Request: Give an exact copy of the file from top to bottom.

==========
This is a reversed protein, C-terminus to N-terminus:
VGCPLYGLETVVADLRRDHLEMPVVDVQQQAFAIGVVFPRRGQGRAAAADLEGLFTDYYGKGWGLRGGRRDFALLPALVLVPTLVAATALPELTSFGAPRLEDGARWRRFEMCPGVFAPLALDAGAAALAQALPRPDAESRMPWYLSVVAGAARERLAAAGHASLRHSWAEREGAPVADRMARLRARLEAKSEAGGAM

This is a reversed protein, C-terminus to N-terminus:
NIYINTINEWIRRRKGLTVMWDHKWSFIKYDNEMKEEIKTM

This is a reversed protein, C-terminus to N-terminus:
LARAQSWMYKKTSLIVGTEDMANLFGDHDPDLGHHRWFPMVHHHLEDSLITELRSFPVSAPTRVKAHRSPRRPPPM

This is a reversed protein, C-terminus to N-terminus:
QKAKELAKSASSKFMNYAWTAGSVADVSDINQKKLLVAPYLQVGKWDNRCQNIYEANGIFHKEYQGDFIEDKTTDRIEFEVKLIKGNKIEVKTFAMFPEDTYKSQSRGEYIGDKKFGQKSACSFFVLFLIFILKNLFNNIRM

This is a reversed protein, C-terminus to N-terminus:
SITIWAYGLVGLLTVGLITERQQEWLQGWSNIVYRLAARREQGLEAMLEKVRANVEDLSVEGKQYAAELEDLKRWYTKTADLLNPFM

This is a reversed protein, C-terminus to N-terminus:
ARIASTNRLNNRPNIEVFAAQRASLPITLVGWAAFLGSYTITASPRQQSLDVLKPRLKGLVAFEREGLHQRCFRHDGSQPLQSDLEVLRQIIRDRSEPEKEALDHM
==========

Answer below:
This is a reversed protein, C-terminus to N-terminus:
VGCPLYGLETVVADLRRDHLEMPVVDVQQQAFAIGVVFPRRGQGRAAAADLEGLFTDYYGKGWGLRGGRRDFALLPALVLVPTLVAATALPELTSFGAPRLEDGARWRRFEMCPGVFAPLALDAGAAALAQALPRPDAESRMPWYLSVVAGAARERLAAAGHASLRHSWAEREGAPVADRMARLRARLEAKSEAGGAM

This is a reversed protein, C-terminus to N-terminus:
NIYINTINEWIRRRKGLTVMWDHKWSFIKYDNEMKEEIKTM

This is a reversed protein, C-terminus to N-terminus:
LARAQSWMYKKTSLIVGTEDMANLFGDHDPDLGHHRWFPMVHHHLEDSLITELRSFPVSAPTRVKAHRSPRRPPPM

This is a reversed protein, C-terminus to N-terminus:
QKAKELAKSASSKFMNYAWTAGSVADVSDINQKKLLVAPYLQVGKWDNRCQNIYEANGIFHKEYQGDFIEDKTTDRIEFEVKLIKGNKIEVKTFAMFPEDTYKSQSRGEYIGDKKFGQKSACSFFVLFLIFILKNLFNNIRM

This is a reversed protein, C-terminus to N-terminus:
SITIWAYGLVGLLTVGLITERQQEWLQGWSNIVYRLAARREQGLEAMLEKVRANVEDLSVEGKQYAAELEDLKRWYTKTADLLNPFM

This is a reversed protein, C-terminus to N-terminus:
ARIASTNRLNNRPNIEVFAAQRASLPITLVGWAAFLGSYTITASPRQQSLDVLKPRLKGLVAFEREGLHQRCFRHDGSQPLQSDLEVLRQIIRDRSEPEKEALDHM